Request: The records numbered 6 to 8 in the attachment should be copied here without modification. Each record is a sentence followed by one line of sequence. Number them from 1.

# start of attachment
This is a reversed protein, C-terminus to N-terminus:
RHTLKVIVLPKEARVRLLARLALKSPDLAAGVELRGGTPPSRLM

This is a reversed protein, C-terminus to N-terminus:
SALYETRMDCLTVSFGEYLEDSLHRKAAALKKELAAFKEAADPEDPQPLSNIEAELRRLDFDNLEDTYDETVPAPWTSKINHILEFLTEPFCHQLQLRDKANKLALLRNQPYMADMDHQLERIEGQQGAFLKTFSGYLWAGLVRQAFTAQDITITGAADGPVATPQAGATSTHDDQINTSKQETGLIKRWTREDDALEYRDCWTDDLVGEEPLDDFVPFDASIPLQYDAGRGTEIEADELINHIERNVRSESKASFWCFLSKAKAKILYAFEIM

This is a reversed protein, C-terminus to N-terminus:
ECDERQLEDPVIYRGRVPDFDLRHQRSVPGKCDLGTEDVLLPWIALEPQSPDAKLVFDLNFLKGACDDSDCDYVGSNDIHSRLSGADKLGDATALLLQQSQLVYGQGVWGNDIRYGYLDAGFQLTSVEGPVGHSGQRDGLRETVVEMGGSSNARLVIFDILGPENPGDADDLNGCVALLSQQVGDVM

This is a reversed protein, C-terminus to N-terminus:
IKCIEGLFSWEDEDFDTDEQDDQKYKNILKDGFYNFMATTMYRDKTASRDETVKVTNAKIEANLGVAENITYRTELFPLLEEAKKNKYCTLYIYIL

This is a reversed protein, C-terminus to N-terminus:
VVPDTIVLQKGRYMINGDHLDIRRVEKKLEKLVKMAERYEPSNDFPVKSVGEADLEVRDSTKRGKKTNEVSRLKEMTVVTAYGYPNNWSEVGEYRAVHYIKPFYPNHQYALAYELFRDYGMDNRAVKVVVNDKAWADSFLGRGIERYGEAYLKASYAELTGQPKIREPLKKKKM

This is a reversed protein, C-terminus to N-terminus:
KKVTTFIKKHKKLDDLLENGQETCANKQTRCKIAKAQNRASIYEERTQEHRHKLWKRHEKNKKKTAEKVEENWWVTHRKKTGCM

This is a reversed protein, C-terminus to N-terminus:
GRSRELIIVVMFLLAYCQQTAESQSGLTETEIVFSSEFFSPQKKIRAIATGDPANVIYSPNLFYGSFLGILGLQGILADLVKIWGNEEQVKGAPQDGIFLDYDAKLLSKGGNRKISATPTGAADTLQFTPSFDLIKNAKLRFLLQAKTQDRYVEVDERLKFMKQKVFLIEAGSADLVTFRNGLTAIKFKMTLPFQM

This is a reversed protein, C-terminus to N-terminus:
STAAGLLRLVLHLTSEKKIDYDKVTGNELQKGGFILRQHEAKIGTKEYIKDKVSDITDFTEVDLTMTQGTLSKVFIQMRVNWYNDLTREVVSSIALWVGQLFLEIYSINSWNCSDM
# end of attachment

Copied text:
This is a reversed protein, C-terminus to N-terminus:
KKVTTFIKKHKKLDDLLENGQETCANKQTRCKIAKAQNRASIYEERTQEHRHKLWKRHEKNKKKTAEKVEENWWVTHRKKTGCM

This is a reversed protein, C-terminus to N-terminus:
GRSRELIIVVMFLLAYCQQTAESQSGLTETEIVFSSEFFSPQKKIRAIATGDPANVIYSPNLFYGSFLGILGLQGILADLVKIWGNEEQVKGAPQDGIFLDYDAKLLSKGGNRKISATPTGAADTLQFTPSFDLIKNAKLRFLLQAKTQDRYVEVDERLKFMKQKVFLIEAGSADLVTFRNGLTAIKFKMTLPFQM

This is a reversed protein, C-terminus to N-terminus:
STAAGLLRLVLHLTSEKKIDYDKVTGNELQKGGFILRQHEAKIGTKEYIKDKVSDITDFTEVDLTMTQGTLSKVFIQMRVNWYNDLTREVVSSIALWVGQLFLEIYSINSWNCSDM